The Grand Unified Theory of Singapore (GUTS) today
and what We need to move to SG 2.0
Part 2: What Singaporeans Want. Or Need.
Part 1 covered the problems of Singapore today - An Ageing population, rising costs of living, Inflation from an emerging, rising China, the problem of home ownership, falling birthrates, rising healthcare costs, and the Sandwiched Generation.
In Part 2, we consider what Singaporeans want. Or need rather. How to get Singaporeans to be more entrepreneurial. And why we are so kiasu.
Singaporean want many things. They want cheap COE, affordable HDB flats, good schools for their children, and cheap hawker food, probably.
But what they need though, is peace of mind.
What they fear is that they may fail. That they may fail to be a filial son or daughter. Or fail to be a good provider for their family. Fail to be a good parent. Fail to raise their children well. Fail to give their children the advantages in life that every other parent seems to be giving their children. Fail to nurture their children's talent. Fail to notice their children's talent! And it is so easy to fail when you are living from pay day to pay day. It is so easy for everything to fall apart when you're just one catastrophic event (e.g. a major accident), or medical crisis away from disaster, failure, poverty, destitution.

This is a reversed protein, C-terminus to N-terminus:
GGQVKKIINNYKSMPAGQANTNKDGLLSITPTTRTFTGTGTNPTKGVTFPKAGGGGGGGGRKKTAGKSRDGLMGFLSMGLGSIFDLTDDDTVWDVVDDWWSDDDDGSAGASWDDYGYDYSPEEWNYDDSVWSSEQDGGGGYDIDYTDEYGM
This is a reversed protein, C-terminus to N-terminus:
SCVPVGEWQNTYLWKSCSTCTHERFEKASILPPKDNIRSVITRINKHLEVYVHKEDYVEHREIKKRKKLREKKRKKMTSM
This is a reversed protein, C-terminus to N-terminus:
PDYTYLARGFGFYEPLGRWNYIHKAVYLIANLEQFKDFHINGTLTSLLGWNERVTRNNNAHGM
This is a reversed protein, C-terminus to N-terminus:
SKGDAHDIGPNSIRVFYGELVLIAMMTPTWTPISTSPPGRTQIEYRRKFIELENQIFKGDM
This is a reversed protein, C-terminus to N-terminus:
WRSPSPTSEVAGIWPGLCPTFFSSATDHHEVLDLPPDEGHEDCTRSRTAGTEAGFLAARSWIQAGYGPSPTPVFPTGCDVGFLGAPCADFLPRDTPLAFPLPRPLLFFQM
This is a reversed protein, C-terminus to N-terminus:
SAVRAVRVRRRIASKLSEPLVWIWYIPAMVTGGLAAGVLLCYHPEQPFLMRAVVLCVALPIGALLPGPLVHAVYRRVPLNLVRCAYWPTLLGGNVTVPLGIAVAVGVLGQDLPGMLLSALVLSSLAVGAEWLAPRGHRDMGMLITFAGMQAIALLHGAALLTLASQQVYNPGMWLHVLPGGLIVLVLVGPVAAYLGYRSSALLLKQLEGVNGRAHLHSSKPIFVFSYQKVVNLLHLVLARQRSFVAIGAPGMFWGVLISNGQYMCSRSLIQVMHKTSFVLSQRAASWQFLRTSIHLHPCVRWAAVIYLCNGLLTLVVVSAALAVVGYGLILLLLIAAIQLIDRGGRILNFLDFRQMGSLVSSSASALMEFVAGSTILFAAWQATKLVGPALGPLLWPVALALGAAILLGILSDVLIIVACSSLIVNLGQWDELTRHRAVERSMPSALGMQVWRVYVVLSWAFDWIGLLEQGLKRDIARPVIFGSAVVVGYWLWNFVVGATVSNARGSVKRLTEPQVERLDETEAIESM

What the sandwiched generation, the stuck generation, the generation under pressure wants and needs is some relief. What they need is the assurance of a safety net so that if he or she fails, their parents will be taken care of. Their children will not starve, will not have to drop out of school to earn a living. And they can have the freedom, the peace of mind, the option to fail.
At Obama's second inauguration, he said,
"We recognize that no matter how responsibly we live our lives, any one of us, at any time, may face a job loss, or a sudden illness, or a home swept away in a terrible storm. The commitments we make to each other – through Medicare, and Medicaid, and Social Security – these things do not sap our initiative; they strengthen us. They do not make us a nation of takers; they free us to take the risks that make this country great."
- Barack Obama, Inauguration speech, 21 Jan, 2013
It is time to re-look at welfare. Not as the slippery slope or moral hazard of an entitlement mentality, but as the safety net that gives Singaporeans the freedom to take risks, to try and to fail and to try again. Because without this freedom to fail, the option to fail, this peace of mind, this security, this social safety net, Singaporeans will be stuck at SG 1.0 unable to make the leap to a more innovative people.